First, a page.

And put a sack within the hole, and lie
Till the old grunting badger passes bye.
He comes and hears—they let the strongest loose.
The old fox hears the noise and drops the goose.
The poacher shoots and hurries from the cry,
And the old hare half wounded buzzes bye.
They get a forked stick to bear him down
And clap the dogs and take him to the town,
And bait him all the day with many dogs,
And laugh and shout and fright the scampering hogs.
He runs along and bites at all he meets:
They shout and hollo down the noisy streets.
He turns about to face the loud uproar
And drives the rebels to their very door.
The frequent stone is hurled where e'er they go;
When badgers fight, then every one's a foe.
The dogs are clapt and urged to join the fray;
The badger turns and drives them all away.
Though scarcely half as big, demure and small,
He fights with dogs for bones and beats them all.
The heavy mastiff, savage in the fray,
Lies down and licks his feet and turns away.
The bulldog knows his match and waxes cold,
The badger grins and never leaves his hold.
He drives the crowd and follows at their heels
And bites them through—the drunkard swears and reels.
The frighted women take the boys away,
The blackguard laughs and hurries on the fray.
He tries to reach the woods, an awkward race,
But sticks and cudgels quickly stop the chase.
He turns again and drives the noisy crowd
And beats the many dogs in noises loud.
He drives away and beats them every one,
And then they loose them all and set them on.
He falls as dead and kicked by boys and men,
Then starts and grins and drives the crowd again;
Till kicked and torn and beaten out he lies
And leaves his hold and cackles, groans, and dies.
Some keep a baited badger tame as hog
And tame him till he follows like the dog.
They urge him on like dogs and show fair play.
He beats and scarcely wounded goes away.
Lapt up as if asleep, he scorns to fly
And seizes any dog that ventures nigh.
Clapt like a dog, he never bites the men
But worries dogs and hurries to his den.
They let him out and turn a harrow down
And there he fights the host of all the town.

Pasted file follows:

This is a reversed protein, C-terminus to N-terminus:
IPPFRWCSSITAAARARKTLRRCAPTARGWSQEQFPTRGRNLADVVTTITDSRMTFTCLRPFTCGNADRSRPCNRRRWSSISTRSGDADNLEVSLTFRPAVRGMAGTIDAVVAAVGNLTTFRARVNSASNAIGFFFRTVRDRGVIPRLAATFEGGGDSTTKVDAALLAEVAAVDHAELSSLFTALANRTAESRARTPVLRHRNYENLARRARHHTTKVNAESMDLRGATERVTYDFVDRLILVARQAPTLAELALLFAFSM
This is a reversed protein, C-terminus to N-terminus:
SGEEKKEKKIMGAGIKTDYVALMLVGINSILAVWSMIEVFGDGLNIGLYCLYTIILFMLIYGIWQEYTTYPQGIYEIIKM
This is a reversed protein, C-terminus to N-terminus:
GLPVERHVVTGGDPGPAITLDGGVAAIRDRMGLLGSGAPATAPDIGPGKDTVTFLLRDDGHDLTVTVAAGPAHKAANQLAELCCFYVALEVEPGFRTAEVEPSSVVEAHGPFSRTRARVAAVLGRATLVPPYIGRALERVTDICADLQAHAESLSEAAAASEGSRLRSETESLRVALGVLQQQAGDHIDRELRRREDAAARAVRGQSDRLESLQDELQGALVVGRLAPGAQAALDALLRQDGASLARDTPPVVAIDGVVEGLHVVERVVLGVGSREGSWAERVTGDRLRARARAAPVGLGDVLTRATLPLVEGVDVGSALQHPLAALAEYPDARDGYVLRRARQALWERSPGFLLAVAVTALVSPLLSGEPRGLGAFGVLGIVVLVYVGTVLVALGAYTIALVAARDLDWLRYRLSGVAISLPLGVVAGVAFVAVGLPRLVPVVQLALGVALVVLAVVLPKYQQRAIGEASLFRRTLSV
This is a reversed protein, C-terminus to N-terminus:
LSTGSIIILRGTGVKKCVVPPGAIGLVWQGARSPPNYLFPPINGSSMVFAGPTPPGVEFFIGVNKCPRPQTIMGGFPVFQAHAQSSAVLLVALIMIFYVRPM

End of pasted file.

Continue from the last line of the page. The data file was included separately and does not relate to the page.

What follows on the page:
He licks the patting hand, and tries to play
And never tries to bite or run away,
And runs away from the noise in hollow trees
Burnt by the boys to get a swarm of bees.
Former Poet Laureate Robert Pinsky is Slate's poetry editor. His Selected Poems is now available.
For Slate's poetry submission guidelines, click spacerhereyeshyperlinkPoetry SubmissionsSlate reads new poems from Oct. 1 to April 30. Manuscripts sent between May 1 and Sept. 30 will not be considered.To submit poems: Send, as a single attached document, up to three poems of no more than 50 lines each to email@example.com. Use the poet's name for the subject line of the e-mail and for the title of the attachment. We prefer Word documents (.doc or .docx) to PDFs.Please include a brief, professional cover letter, including publication history, in the body of your email. Please limit submissions to one per poet per annual reading period. Simultaneous submissions are OK. Slate no longer accepts poetry submissions by mail. The email address firstname.lastname@example.org is for poetry submissions only (or to notify editors of acceptance elsewhere of a poem under consideration at Slate). Other inquiries, etc., will not be addressed.10000false220061444537PMWednesdayJanJanuary161/4/2006 9:45:37 PM63271989937000000020061444537PMWednesdayJanJanuary161/4/2006 9:45:37 PM632719899370000000.Clickhere to visit Robert Pinsky's Favorite Poem Project site.Click here for an archive of discussions about poems with Robert Pinsky in "the Fray," Slate's reader forum.Portrait of John Clare by William Hilton.